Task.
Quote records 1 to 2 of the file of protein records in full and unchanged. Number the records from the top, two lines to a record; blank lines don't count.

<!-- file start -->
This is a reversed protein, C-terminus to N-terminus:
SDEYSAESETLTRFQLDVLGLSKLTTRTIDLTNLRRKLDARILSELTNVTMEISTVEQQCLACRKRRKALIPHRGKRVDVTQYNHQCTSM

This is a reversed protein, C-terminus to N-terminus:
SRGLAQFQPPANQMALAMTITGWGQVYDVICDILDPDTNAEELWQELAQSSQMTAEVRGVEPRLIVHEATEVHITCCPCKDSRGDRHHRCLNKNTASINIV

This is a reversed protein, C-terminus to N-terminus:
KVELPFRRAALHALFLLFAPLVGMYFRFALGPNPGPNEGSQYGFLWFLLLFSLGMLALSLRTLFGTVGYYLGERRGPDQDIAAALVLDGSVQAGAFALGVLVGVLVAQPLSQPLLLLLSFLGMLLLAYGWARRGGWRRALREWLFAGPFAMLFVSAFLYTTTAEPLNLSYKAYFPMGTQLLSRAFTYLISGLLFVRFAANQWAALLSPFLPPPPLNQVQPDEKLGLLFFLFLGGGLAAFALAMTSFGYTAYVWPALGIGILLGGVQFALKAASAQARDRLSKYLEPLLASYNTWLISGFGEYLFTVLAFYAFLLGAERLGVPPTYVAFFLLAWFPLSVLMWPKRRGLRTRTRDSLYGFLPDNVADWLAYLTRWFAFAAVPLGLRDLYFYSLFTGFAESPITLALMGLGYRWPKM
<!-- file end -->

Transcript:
This is a reversed protein, C-terminus to N-terminus:
SDEYSAESETLTRFQLDVLGLSKLTTRTIDLTNLRRKLDARILSELTNVTMEISTVEQQCLACRKRRKALIPHRGKRVDVTQYNHQCTSM

This is a reversed protein, C-terminus to N-terminus:
SRGLAQFQPPANQMALAMTITGWGQVYDVICDILDPDTNAEELWQELAQSSQMTAEVRGVEPRLIVHEATEVHITCCPCKDSRGDRHHRCLNKNTASINIV